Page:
After Noland's call, defendant soaked a rag with the chloroform. When Noland arrived in the driveway, defendant grabbed the rag and held it in his hand. Upon Noland's entrance into McGuire's house, defendant asked her for his soda. Noland responded that she had left the soda in her car and for defendant to get it himself. As Noland proceeded to walk further into the house, defendant grabbed her and put the chloroform-soaked rag over her face. There was a struggle and both fell to the ground onto the blanket that defendant had previously laid down. When defendant realized that the chloroform was not having an effect on Noland, he held her down while he grabbed the hammer and began to hit her on the head. Defendant continued to keep the chloroform rag over Noland's face as he hit her on the head with the hammer. After hitting Noland approximately 30 times, defendant got up to wash the blood off his hands. As he was washing his hands, defendant heard Noland mumbling. Defendant then attempted to stab Noland with a knife in order to "finish [her] off" and to "prevent her from suffering any more," but the blade bent on impact. Defendant then retrieved a three-foot long screwdriver or pry bar and hit Noland in the side/rib area a couple of times. Defendant next proceeded to take a number of McGuire's things, such as a TV, two VCRs, and a stuffed owl. He put the items in Noland's car. Defendant went back into the house and put McGuire's dog in McGuire's room. Worried that Noland's boyfriend might come looking for her, defendant wrapped Noland up in another blanket and dragged her body in front of the couch and out of view from the window. Noland was still mumbling so defendant put the handcuffs on her, thinking she might get away. Defendant then set white plastic bags filled with clothes next to Noland and leaned two bikes against her to conceal her body. Defendant took money from Noland's purse which she had left in the car, and before leaving in Noland's vehicle, defendant turned off the lights and locked up the house.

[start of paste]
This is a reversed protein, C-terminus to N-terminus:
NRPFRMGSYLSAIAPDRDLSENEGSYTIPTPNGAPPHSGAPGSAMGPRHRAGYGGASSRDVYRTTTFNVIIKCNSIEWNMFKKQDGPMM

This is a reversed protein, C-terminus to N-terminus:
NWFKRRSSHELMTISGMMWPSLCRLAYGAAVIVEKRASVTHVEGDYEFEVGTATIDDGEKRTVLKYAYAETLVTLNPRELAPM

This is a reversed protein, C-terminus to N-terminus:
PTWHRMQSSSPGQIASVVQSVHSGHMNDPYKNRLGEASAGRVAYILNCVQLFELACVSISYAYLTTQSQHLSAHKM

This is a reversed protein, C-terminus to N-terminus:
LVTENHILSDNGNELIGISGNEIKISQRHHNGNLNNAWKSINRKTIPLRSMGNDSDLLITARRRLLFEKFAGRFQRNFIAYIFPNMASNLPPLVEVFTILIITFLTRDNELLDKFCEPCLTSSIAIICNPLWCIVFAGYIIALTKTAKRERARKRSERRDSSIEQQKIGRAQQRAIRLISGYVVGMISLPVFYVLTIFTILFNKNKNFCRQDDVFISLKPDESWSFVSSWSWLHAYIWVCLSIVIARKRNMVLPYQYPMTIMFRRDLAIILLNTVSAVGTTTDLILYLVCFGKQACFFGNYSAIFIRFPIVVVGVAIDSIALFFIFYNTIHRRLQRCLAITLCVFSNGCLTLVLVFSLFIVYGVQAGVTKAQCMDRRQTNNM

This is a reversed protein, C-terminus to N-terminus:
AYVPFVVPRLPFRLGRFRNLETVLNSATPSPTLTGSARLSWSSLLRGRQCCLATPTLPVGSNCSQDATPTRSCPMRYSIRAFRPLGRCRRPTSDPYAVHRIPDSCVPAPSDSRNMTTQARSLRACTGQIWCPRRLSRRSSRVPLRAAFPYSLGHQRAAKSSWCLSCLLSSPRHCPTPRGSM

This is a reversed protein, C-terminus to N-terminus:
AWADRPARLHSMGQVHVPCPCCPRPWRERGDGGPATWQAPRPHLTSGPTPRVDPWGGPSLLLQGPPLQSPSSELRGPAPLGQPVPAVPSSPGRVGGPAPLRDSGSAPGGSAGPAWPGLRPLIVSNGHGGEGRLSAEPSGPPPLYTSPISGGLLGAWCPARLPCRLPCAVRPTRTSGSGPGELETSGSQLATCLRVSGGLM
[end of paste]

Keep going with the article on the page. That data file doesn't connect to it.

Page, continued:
McGuire testified that he received a telephone call on October 31, 1997, from defendant. McGuire asked defendant for a ride to the store. Defendant drove McGuire to and from the store in Noland's car. McGuire asked defendant how he had possession of Noland's car and defendant responded that he had dropped Noland off at work.

On November 4, 1997, McGuire became concerned about his dog because McGuire had been unable to contact defendant for a few days. McGuire asked a friend to drive him to his house. When he entered his house, he detected a foul odor. McGuire found his dog in his room and noticed that his dog had lost a lot of weight. McGuire had his friend drive him to the store to buy some dog food. After returning to the house, McGuire looked around and noticed

794 N.E.2d 796
some items missing from his home. McGuire also saw blood under a rug that he normally kept by the front door and proceeded to lift up a corner of the blanket covering Noland's body and saw a large mass of blood. At this point, McGuire dialed 911

Sergeant Jeffrey A. Driskill of the Hanover Park police department responded to the scene. When he arrived, he detected an odor he recognized and associated with decaying human flesh. Noland's body was discovered underneath the bikes, clothes, and blankets; exactly how defendant had left her. Sergeant Driskill carefully noted where each item was placed in and around Noland while the items were being removed and inventoried. In fact, Sergeant Driskill videotaped the scene of the crime before and after the items were taken off the body.

Detective John Dossey of the Hanover Park police department was also at the crime scene and was the lead detective in the investigation. On November 5, 1997, Detective Dossey observed the autopsy of the body and received confirmation that the body was that of Patty Noland. The autopsy revealed that Noland had died from craniocerebral injuries due to multiple blunt-force trauma with the chloroform exposure, and the handcuffed wrists playing a part. Detective Dossey instructed officers to look for defendant.

On November 7, 1997, at approximately 8:15 p.m., officers from the Broadview police department saw Noland's car in a parking lot of a strip mall and detained defendant after a foot pursuit. Defendant was arrested based on a warrant for unlawful possession of a stolen motor vehicle and taken to the Broadview police department, where he remained until Detective Dossey and Detective Edward Piacenza, also from the Hanover Park police department, arrived to escort defendant back to the Hanover Park police station. Upon meeting defendant, Detective Dossey introduced himself and Detective Piacenza as detectives with the Hanover Park police department. Defendant immediately stated that he was "glad it was over" and that he was "tired of running." Detective Dossey told defendant that they would talk later at the Hanover Park police station.